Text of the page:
As clinical psychologists, Todd Kashdan and Patrick McKnight explain in their paper in Review of General Psychology, “A purpose in life ought to stimulate behavioral consistency; serving as the motivating force to overcome obstacles, seek alternative means, and maintain focus on the goal in spite of changes to the environment that may interfere with the pursuit […] The negligible effect, for people with strong purpose, represents perseverance against barriers or resilience.”
3. Loop Your Habits
It is possible to make your new habits automatic by biohacking the connections deep inside your brain. To create these new habit loops in line with your purpose and goals, first identify the routine. This might be as simple as reading daily, staying more organized or go to bed earlier. Next, experiment with rewards. Every habit, though we might not be conscious of it or willing to admit it, is driven by some kind of craving, such as to escape boredom, feel connected or relieve stress. Experiment with healthy rewards such as relaxation or social connection.
Then, select a cue, or a trigger that lets your brain know that it’s time to begin the routine. The easiest cues are already happening in your life, such as being close to the local gym on your way home from work or sitting on the couch close to the bookshelf where your study materials are stored. Find your cue and connect the new habit.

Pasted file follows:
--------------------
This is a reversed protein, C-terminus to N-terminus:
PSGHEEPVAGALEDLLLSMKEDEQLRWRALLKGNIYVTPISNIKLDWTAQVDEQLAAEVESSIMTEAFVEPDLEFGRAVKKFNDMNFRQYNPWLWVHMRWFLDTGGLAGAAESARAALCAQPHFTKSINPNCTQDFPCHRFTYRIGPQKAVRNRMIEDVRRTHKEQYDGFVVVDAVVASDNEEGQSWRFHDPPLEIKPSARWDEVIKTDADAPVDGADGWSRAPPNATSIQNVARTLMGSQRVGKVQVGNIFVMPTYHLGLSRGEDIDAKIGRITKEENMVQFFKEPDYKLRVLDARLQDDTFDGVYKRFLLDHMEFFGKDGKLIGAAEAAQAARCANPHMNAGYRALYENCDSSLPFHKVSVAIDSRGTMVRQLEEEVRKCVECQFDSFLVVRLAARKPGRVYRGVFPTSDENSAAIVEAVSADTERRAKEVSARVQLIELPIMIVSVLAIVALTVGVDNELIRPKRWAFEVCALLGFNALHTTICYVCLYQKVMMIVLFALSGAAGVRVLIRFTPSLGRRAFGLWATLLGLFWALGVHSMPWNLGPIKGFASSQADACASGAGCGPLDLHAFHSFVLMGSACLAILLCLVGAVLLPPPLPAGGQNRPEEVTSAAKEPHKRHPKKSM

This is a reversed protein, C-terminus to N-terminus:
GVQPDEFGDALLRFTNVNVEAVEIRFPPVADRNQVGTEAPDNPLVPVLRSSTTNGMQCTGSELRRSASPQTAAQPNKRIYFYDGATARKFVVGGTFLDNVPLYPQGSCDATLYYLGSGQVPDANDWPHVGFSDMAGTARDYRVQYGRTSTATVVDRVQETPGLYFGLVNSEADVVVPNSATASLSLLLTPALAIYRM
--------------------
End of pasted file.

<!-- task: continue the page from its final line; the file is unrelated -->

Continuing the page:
Lastly, practice your new behavior to create the habit loop. Set up reminders on your phone or post-it notes to help you remember the change you want to make. And plan an if/then routine to keep yourself on track. So if you really don’t feel like studying to become a more knowledgable practitioner, you’ll read something else for 10 minutes before studying for 20 minutes.
4. Keep Going For One Month
Several years ago, a group of 120 students at the University of Chicago were recruited by a team of economists to participate in an experiment on exercise habits. A randomly assigned third of the students were paid $175 for attending an information session and giving the researchers permission to track their gym attendance. Another third was paid when they attended the information session, allowed their gym attendance to be tracked and went to the gym at least once in the following month. The final group of students were compensated for attending the sessions, allowing their gym attendance to be tracked and going to the gym at least eight times over the next 30 days.
As expected, the group who were given money to go to the gym eight times to get paid exercised more than the other groups. However, what is fascinating is what happened once the payments had stopped: The students who had just finished a month of regular exercise activity kept returning to the gym at a far higher rate than the other participants. On average, they attended the gym nine times over the following seven weeks. This study shows that if you can engage in a new behavior for as little as one month, you may have formed a positive new habit that will pay off for longer than you imagine.